Colic. It’s a word that all horse owners dread, and rightfully so. Widely known as the most prevalent killer of horses worldwide, this disease can strike at any time and has claimed the lives of countless young and healthy horses. Yet there is much that can be done in order to prevent and treat colic, and many horses can recover fully even from serious colic if correctly managed.
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What is Colic?
The term “colic” is not really applicable to any single disease. Instead, it’s simply an encompassing term for any kind of abdominal pain. As such, there are many different types of colic, each being a different and separate disease from the other. Some of the different types of colics include:
• Spasmodic colic: What stomach cramps are to people, spasmodic colic is to horses. This can be caused by a reaction to medication or even by drinking too much cold water in one go. Spasmodic colics can vary from very mild to serious.
• Gas colic: The horse’s digestive system relies fairly heavily on a process known as hindgut fermentation. This takes place in the horse’s colon or large intestine with the aid of beneficial bacteria. A by-product of fermentation, however, is gas. When the bacteria produce too much gas, it fills the horse’s intestine, giving it an uncomfortable and bloated feeling that may cause significant pain. While often easily relieved by a trot around the lunge ring, gas colic can cause a displacement of the bowel, which can be fatal.
• Impaction colic: An impaction is a blockage anywhere in the horse’s intestine. This blockage could be caused by food, foreign objects, or even worms, and results in the intestine swelling up and ceasing its normal movement. It is intensely painful and can be extremely dangerous: unresolved impactions invariably lead to perforation or torsion and, eventually, death.
• Displacement of the bowel: The deadliest colics occur when the intestinal tissue’s blood supply is cut off, causing parts of the intestine to die and rot inside your horse. This could be caused by the intestine folding, telescoping, moving to the wrong place, or twisting (a deadly form of colic known as torsion).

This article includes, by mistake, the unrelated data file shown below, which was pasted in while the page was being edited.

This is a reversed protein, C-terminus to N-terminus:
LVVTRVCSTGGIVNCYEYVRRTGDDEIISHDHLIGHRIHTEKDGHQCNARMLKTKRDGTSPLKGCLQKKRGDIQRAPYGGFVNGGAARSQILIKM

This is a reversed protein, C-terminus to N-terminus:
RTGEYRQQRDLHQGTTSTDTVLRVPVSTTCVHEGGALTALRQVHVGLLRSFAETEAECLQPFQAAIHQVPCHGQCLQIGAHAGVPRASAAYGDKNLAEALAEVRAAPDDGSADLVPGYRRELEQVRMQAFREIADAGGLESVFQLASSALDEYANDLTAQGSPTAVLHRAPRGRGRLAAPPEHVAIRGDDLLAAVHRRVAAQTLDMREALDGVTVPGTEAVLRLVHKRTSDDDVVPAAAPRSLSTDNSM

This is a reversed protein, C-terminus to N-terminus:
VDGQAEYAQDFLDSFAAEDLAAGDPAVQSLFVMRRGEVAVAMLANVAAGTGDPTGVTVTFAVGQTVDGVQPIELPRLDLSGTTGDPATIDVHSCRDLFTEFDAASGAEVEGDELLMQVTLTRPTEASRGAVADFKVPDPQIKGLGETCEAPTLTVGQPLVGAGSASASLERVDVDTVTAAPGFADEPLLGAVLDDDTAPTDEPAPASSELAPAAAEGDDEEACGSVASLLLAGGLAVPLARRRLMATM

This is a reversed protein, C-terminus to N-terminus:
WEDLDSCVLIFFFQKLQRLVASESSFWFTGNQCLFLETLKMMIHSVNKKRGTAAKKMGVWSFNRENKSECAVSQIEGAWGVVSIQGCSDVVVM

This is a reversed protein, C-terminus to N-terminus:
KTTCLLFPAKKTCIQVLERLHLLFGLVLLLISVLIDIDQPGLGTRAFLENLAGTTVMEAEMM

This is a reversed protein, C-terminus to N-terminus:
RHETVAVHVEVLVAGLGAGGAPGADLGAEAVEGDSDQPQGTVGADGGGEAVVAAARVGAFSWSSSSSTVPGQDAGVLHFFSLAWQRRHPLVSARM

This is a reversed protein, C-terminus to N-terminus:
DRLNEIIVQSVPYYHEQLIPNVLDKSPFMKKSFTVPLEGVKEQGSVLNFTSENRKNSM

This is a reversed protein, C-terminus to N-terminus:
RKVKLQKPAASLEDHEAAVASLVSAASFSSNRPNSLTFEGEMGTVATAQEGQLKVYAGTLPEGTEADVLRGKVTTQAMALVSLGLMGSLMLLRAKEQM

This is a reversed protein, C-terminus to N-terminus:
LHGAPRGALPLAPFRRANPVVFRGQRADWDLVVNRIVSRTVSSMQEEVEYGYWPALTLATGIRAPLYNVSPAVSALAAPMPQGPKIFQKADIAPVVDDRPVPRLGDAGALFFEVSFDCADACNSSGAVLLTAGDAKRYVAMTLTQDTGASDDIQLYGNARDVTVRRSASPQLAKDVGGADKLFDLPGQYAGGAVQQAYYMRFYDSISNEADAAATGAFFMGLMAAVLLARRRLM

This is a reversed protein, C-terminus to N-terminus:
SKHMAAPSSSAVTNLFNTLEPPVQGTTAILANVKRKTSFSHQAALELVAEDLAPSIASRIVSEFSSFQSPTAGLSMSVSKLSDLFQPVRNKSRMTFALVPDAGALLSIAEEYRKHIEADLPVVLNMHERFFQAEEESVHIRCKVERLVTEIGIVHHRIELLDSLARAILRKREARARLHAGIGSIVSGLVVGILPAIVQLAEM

• Perforation or rupture of the bowel: In extreme impactions, the intestinal wall could rip (rupture) or develop holes (perforate). Intestinal contents will leak into the horse’s abdominal cavity. This disease is excruciatingly painful and the horse must be euthanized, as there is no way of repairing the bowel. Even if there was, the amount of intestinal contents leaking into the abdominal cavity will cause sepsis and, eventually, death.
What Does Colic Look Like?
First, it’s important to know what’s normal for your horse. What time of day does he usually lie down? Many a colic has been spotted early by a diligent groom who saw a minor deviation in the horse’s daily routine. Some grooms can spot something as simple as an inward look or a minor shifting of the weight.
Your horse’s vital signs may also change during colic. Pain will often cause a slightly elevated heart rate and respiratory rate, although this is not always present in milder colics. Severe colic will present with a highly elevated temperature, pulse, and respiratory rate. Advanced colic that has resulted in shock will cause changes in the color of the horse’s mucus membranes as well, causing them to become pale or brick red.
A key component in identifying the type and severity of colic is your horse’s gut sounds. Placing your ear (or a stethoscope) on the horse’s side in the hollow between the last rib and the point of the hip will allow you to listen to his intestines. They should continuously make a rumbling, gurgling noise. Gassy sounds can indicate gas colic, while an absence of gut sounds is the most dangerous sign of all, indicating an impaction or worse.